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  • Contributors

Thomas Antonic is currently project assistant at the Department of German Studies at Universität Wien and from July 2014 to June 2015 is the Max Kade Fellow at the Department of German at the University of California at Berkeley. His research focuses on transnational and postnational concepts of literature and culture and on German-language experimental and contemporary literature. He is currently working on a book about transnational connections between U.S. beat literature and Austrian literature and culture as well as on a biography of playwright Wolfgang Bauer. He is the editor of Wolfgang Bauer’s Der Geist von San Francisco (2011, with an introduction by Elfriede Jelinek) and the collected works of Joe Berger as well as a writer of fiction; most recently he published the novels joe 9/11 (2014) and Der Bär im Kaninchenfell (2013; in collaboration with Janne Ratia and Tina Raffel).

Harald Friedl is Lektor in the German Department at the University of Kingston upon Hull and assistant at the Institut für Erziehungswissenschaften at the Universität Salzburg. He is also a filmmaker, author, and musician. He is author of many books and articles, has recorded with Thierry Zaboitzeff and Michael Radanovics and the Spring String Quartet, and has directed and produced several films, including Aus der Zeit, So schaut’s aus—G’schichten vom Willi Resetarits, What Happiness Is, and Mein Leben als Apfelbaum. From 2012 to 2014 he was guest professor at California State University, Long Beach. He lives in Vienna and Mitterretzbach.

Nele Hempel-Lamer is professor of German and director of honors at the California State University, Long Beach. Her research explores issues of gender and motherhood in contemporary Austrian feminist writing; she has published articles on Marlene Streeruwitz, Elfriede Jelinek, and Margret [End Page xv] Kreidl. In April 2012, Nele—along with the faculty and graduate students of the German Studies program at csulb—hosted the annual Austrian Studies Association Conference in Long Beach, which highlighted interdisciplinary perspectives on the topic “aeiou—Global Austria.”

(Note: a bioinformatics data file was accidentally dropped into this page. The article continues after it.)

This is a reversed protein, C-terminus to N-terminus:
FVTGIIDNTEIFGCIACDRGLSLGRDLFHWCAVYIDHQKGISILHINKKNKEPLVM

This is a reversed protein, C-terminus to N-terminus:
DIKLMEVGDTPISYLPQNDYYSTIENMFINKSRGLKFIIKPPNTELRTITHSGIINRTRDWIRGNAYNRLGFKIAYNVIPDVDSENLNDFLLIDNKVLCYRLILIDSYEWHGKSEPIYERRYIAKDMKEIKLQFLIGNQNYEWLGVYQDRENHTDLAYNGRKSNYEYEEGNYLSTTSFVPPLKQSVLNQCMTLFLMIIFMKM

Dagmar C. G. Lorenz is professor of Germanic Studies at the University of Illinois at Chicago. Her research focuses on nineteenth- and twentieth-century German and Austrian literature, German-Jewish writing, and Holocaust literature and film. From 1997 to 2003 she was editor of The German Quarterly. Her book publications include Konzeption Osteuropa. Der “Osten” als Konstruktion der Fremd-und Eigenbestimmung in deutschsprachigen Texten des 19. und 20. Jahrhunderts (coeditor Ingrid Spoerk, 2011), Keepers of the Motherland: German Texts by Jewish Women Writers (1997), and Verfolgung bis zum Massenmord. Diskurse zum Holocaust in deutscher Sprache (1992). She has edited and coedited From Fin-de-Siecle to Theresienstadt: The Works and Life of the Writer Elsa Porges-Bernstein (2007), A Companion to the Works of Elias Canetti (2004), A Companion to the Works of Arthur Schnitzler (2003), Contemporary Jewish Writing in Austria (1999), Transforming the Center, Eroding the Margins (1998), and Insiders and Outsiders. Jewish and Gentile Culture in Germany and Austria (1994).

Curtis Maughan received his ma in German Studies from California State University, Long Beach in 2012 and is currently a PhD candidate and teaching associate in the Department of Germanic and Slavic Languages at Vanderbilt University. In 2011 Curtis lived and taught in Vienna on a Fulbright Teaching Exchange Scholarship, through which he met and worked with the director Harald Friedl. In Heinrich von Kleist: Artistic and Political Legacies (2013), Curtis coauthored the chapter titled “Like No Other? Thomas Mann and Kleist’s Novellas.” Curtis’s research interests include the political writings of Thomas Mann, the journalistic works of Joseph Roth, and the intersection of the written word and the moving image.

Barbara Neuwirth studied ethnology and history at Universität Wien. She works at the Wiener Frauenverlag/Milena Verlag, where she has edited numerous scholarly volumes. She has been writer in residence in the United States three times (1996, 2001, and 2003). She is the author of thirteen books, and her theatrical writings have been staged many times since 2003. She frequently [End Page xvi] collaborates with dancers and visual artists. She has received numerous awards, including the Anton Wildgans-Preis (2005) and the Förderpreis für...


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